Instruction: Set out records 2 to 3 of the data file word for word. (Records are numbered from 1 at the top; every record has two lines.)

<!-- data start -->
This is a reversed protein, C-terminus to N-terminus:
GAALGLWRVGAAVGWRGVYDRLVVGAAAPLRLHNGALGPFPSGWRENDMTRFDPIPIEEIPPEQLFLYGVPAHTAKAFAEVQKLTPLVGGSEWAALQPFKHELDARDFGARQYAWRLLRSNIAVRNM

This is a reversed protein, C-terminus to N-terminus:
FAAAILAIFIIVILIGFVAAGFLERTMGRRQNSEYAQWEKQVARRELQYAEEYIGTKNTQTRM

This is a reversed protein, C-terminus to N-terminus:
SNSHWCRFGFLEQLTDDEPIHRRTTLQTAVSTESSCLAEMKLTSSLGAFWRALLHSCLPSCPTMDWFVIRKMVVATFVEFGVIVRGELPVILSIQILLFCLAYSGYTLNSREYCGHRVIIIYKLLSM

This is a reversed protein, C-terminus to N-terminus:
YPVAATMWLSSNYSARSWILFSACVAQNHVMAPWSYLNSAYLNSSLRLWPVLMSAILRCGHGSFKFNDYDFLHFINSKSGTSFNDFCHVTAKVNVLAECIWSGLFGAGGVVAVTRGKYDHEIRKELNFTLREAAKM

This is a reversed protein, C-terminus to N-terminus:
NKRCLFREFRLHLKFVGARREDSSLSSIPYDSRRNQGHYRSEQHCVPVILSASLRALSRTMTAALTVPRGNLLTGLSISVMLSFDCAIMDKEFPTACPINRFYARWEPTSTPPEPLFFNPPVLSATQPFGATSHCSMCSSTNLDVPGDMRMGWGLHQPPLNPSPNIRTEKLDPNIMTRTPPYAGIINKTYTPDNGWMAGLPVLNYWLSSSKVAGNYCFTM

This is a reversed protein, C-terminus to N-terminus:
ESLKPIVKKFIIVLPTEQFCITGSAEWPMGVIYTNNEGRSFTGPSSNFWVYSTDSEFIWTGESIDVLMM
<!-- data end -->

This is a reversed protein, C-terminus to N-terminus:
FAAAILAIFIIVILIGFVAAGFLERTMGRRQNSEYAQWEKQVARRELQYAEEYIGTKNTQTRM

This is a reversed protein, C-terminus to N-terminus:
SNSHWCRFGFLEQLTDDEPIHRRTTLQTAVSTESSCLAEMKLTSSLGAFWRALLHSCLPSCPTMDWFVIRKMVVATFVEFGVIVRGELPVILSIQILLFCLAYSGYTLNSREYCGHRVIIIYKLLSM